Kurt Vonnegut (author of Slaughterhouse Five) once set a list of eight rules for creative writing. I won’t bother with them all here (you can easily find them in a Google search if you’re so intrigued), but there was always one that stood out to me. And this is the one rule that Neil Gaiman has taken to a new level in Fortunately, the Milk...:
Kurt Vonnegut’s rule of writing #3 – Every character should want something, even if it is only a glass of water.
In the case of this story, it’s two children who want milk for their cereal, and their dad is sent out to get some. But the shop is only just down the road, and he is gone for seemingly forever. What has held him up? On his return his answer includes no less than aliens, dinosaurs, vampires, pirates and a volcano god. Not to forget the ponies as well. Every good story needs some ponies.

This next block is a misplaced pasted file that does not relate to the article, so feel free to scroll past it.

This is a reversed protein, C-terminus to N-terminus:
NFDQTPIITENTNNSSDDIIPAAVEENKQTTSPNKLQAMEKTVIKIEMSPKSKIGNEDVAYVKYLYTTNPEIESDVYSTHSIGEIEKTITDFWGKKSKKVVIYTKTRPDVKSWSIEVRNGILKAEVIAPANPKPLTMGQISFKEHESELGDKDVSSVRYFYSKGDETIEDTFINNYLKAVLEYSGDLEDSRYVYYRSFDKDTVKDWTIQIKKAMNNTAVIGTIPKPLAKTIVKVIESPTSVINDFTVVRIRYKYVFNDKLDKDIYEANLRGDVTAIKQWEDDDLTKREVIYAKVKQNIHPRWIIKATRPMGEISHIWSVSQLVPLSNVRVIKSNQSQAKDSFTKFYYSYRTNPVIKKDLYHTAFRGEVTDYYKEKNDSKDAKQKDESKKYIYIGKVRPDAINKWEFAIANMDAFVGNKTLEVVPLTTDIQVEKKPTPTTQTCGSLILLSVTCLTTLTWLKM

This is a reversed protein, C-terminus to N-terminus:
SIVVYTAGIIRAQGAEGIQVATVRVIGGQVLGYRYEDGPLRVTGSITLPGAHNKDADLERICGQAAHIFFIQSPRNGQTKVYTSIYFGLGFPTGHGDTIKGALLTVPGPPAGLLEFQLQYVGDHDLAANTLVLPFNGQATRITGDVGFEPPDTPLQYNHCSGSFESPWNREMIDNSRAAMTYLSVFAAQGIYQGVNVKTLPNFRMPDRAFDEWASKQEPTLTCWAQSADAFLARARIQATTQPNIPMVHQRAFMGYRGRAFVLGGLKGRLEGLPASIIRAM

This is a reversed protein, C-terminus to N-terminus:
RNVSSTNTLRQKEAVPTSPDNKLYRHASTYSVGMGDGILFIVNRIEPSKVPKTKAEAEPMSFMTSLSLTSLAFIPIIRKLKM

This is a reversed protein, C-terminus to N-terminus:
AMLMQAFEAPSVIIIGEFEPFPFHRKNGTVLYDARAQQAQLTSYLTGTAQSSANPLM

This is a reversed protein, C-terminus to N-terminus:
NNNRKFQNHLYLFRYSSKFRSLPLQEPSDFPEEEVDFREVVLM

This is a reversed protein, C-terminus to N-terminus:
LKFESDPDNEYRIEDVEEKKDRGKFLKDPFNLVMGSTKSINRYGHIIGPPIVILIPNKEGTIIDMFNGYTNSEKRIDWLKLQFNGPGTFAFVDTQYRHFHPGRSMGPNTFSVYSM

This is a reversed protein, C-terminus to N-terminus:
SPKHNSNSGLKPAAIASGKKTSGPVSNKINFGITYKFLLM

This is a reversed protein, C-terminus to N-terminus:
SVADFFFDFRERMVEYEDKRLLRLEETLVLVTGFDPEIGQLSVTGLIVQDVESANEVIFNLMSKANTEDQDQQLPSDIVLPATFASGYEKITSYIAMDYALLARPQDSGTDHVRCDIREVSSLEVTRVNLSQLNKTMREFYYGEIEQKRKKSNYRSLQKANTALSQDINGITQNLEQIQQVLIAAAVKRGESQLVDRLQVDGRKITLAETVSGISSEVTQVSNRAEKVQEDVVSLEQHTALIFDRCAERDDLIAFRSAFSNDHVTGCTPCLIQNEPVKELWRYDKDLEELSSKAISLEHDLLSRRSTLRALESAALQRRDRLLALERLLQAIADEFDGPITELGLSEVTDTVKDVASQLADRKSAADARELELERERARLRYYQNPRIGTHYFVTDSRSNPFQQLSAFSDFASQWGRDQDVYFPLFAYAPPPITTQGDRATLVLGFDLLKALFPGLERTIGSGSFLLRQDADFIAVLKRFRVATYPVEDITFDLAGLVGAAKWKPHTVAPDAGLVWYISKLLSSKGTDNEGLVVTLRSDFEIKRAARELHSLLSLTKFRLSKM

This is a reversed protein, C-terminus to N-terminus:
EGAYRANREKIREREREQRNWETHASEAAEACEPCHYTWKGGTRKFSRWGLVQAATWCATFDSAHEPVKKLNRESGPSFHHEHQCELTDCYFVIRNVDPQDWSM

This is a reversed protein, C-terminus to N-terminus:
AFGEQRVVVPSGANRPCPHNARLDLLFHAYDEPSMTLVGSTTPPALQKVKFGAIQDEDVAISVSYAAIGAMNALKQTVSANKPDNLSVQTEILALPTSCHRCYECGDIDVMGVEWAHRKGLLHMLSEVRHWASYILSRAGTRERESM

Of course it’s a seemingly simple task that then becomes pure fantastic silliness. The children don’t seem to be buying their father’s story, and why would they? A time-travelling stegosaurus could not possibly be real…
But Chris Riddell’s illustrations are what make the silly story become amazing and real. There are illustrations on practically every page, giving life to the seeming absurdities, cleverly adding even more elements to the tale. This is the sort of story that doesn't just deserve to be illustrated, but needs to be when you have someone as talented and creative as Riddell to do the job.
The book itself is a very quick read. It can be done in one sitting. In fact, I’d recommend it to be. Just leave it for a day when you have the time to properly enjoy it.
Fortunately, the Milk... is published by Bloomsbury Books and available from most book retailers.